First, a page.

Data confidentiality, data loss, data storage and multi-tenancy security are some of the security issues that have been raised concerning cloud computing. As metaverse technologies become more prevalent, these security issues will grow in importance.
Personal and proprietary data may experience greater threats and security breaches in the future. However, security can be improved if proper access control techniques, tenets, policies, and regulations are exercised during immersive metaverse technology design, development, deployment, and use.
Another vital concern is the infancy of metaverse technology. For instance, software incompatibilities may appear, and power verses energy use will need proper balancing. The technology may require more battery life to afford the some of the more powerful features.
In addition, opportunities for cybercriminals using malicious bots must have viable security solutions. These types of challenges stemming from the early launch of new metaverse technologies must be solved to prevent them from disrupting the user experience.
Yet another challenge is reality-warping issues. How a user sees and interprets reality may shift because of the frequent use of metaverse technologies. Louis Rosenberg, inventor of the world’s first functional AR system, considers the metaverse as a threat to users’ reality and may impact how they differentiate their physical lives with immersive VR.
While metaverse challenges are pushing companies into more innovative directions lately, brilliant minds are needed to set and maintain the stage for continuous ethical computing and behaving. Social isolation and impaired emotional and social intelligence from excessive technology use are real concerns confirmed by scientific research.
Furthermore, the excessive use of technology may cause serious damage to users’ brains and cognitive health. Research by StoneRidge Centers notes, “The more we use technology, the more neurological changes take place in the brain.”
Similarly, researchers have determined that an addiction to technology can be harmful. The issues of privacy, security, and technology addiction need to remain central to any design, development, and implementation of metaverse technologies. Companies must remember NOT to take the “human” out of the user experience.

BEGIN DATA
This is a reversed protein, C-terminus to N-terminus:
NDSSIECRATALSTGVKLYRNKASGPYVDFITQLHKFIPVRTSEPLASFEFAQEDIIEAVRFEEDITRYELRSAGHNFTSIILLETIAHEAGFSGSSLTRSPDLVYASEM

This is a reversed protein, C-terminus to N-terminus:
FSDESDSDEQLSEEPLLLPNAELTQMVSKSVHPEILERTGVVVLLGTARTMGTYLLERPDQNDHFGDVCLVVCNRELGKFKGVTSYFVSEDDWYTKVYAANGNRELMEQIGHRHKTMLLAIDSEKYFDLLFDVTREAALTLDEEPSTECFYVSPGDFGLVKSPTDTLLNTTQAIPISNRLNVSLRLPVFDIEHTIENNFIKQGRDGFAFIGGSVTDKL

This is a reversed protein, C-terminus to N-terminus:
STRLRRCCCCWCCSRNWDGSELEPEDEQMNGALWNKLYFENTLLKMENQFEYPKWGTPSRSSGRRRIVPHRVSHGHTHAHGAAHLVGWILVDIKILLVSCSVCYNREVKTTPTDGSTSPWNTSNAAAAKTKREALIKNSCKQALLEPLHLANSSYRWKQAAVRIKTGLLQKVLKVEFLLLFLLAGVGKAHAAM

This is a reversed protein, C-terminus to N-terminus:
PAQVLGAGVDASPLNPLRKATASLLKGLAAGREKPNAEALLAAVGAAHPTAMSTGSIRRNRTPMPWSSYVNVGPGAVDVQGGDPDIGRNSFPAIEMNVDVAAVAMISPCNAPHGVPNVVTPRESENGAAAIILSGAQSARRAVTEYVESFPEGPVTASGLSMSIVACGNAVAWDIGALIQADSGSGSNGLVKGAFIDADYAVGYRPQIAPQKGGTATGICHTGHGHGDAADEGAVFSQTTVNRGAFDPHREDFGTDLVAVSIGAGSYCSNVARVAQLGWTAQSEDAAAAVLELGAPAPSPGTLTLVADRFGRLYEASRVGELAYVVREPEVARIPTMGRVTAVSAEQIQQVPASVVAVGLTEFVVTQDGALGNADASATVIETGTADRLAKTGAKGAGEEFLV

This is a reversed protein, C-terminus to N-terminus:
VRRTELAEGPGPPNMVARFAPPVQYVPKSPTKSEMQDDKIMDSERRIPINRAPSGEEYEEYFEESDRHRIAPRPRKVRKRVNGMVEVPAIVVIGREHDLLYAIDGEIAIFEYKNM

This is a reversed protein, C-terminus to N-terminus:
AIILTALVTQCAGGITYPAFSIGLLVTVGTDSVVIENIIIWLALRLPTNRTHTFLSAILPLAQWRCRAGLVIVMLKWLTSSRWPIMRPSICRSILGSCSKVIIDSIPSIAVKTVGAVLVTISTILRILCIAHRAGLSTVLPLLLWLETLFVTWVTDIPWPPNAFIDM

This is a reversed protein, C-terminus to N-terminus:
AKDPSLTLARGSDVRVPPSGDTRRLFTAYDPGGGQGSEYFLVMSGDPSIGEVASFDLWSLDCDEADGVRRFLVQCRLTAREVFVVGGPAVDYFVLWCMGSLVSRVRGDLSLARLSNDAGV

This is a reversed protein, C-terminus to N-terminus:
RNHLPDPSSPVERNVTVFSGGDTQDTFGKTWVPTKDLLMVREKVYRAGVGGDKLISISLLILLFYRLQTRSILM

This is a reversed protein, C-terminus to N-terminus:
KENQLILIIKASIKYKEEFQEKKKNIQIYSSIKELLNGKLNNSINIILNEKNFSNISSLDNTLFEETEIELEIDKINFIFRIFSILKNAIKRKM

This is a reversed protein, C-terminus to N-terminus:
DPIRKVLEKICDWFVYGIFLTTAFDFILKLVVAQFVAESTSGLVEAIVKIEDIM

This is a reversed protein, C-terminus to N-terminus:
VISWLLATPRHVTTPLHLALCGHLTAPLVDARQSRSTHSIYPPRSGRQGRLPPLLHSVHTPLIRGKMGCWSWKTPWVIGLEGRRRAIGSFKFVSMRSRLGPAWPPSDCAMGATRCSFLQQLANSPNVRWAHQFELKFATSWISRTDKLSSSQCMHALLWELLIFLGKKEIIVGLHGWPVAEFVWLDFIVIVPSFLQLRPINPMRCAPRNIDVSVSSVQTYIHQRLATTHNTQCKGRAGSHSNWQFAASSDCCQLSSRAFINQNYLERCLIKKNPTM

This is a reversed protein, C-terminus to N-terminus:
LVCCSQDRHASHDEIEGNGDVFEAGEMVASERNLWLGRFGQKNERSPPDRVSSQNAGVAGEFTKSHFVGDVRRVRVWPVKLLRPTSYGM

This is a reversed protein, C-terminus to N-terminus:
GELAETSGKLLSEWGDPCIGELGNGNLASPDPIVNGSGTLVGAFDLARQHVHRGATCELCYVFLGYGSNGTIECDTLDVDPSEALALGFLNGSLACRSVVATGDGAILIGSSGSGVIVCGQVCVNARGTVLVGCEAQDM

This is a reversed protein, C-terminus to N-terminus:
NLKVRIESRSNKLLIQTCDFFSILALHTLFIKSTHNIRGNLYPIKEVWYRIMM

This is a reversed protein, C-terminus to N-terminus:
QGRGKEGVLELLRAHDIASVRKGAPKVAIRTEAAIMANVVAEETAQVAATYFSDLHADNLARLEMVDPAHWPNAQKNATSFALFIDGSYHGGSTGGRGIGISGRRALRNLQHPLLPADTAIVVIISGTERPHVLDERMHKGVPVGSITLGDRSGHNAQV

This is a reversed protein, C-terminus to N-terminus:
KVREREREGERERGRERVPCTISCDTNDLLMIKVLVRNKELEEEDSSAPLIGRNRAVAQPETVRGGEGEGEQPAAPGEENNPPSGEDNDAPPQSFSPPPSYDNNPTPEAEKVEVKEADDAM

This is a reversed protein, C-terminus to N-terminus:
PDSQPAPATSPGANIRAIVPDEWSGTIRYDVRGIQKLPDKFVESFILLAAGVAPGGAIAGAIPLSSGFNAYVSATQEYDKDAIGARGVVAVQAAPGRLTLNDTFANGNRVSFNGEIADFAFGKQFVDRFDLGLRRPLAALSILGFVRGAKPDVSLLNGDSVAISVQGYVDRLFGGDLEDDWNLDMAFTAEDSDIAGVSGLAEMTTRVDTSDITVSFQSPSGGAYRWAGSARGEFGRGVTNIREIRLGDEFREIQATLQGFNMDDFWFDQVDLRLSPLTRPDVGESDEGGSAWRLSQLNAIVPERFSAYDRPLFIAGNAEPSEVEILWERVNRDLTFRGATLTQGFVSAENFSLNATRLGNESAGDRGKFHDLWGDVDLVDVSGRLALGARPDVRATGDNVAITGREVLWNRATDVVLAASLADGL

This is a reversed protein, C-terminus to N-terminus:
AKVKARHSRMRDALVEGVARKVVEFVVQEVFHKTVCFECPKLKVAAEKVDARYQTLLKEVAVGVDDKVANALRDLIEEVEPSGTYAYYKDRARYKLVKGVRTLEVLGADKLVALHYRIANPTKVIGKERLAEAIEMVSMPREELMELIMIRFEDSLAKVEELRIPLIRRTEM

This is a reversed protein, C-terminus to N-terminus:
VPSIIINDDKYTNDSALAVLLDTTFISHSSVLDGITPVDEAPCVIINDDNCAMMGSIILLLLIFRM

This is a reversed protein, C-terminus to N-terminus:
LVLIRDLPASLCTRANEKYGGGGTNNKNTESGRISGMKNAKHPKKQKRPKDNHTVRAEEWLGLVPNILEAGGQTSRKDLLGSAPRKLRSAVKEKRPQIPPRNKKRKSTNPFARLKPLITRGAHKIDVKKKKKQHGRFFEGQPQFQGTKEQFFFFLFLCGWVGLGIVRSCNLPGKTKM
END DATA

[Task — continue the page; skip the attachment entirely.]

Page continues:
About the Authors
Ms. Shawn Aker is currently an instructor in the School of Science, Technology, Engineering and Math (STEM). She earned her bachelor of science in computer science from Prairie View A&M University and a master of science in information technology management from Trident University International.
Ms. Aker, a commissioned officer veteran of the U.S. Army, worked as a software engineer and desktop support for 14 years with companies contracted to the NASA Johnson Space Center. She enjoys her full-time position with the University and looks forward to steering the others to reach great heights. Ms. Aker research interest includes how technology influences our daily lives.
Dr. Novadean Watson-Williams is currently the Department Chair for the undergraduate programs in Information Technology Management and Computer Technology and the graduate program in Information Technology. She serves an aggressively growing department and has over 20 years of experience in the information technology field. Dr. Watson-Williams holds an A.A. in Computer Studies and a B.S. in information systems management from the University of Maryland University College, a B.S. in social science education from the University of South Florida, an M.A. in General Counseling from Louisiana Tech University, and a D.B.A. in information systems from Argosy University.
Previously, she published several blog articles on topics such as “Countering Cybersecurity Attacks through Accountability,” “Creating a Personal Brand through Using the Internet,” “Leadership Using Effective Nonverbal Communication,” and “Inspiring Self-Improvement through Technology Education, Collective Intelligence and Soft Skills.” She has also co-published several other articles, including “RFID with Real Implications,” “Artificial Intelligence in Information Security” and “Evolution of Information Security.”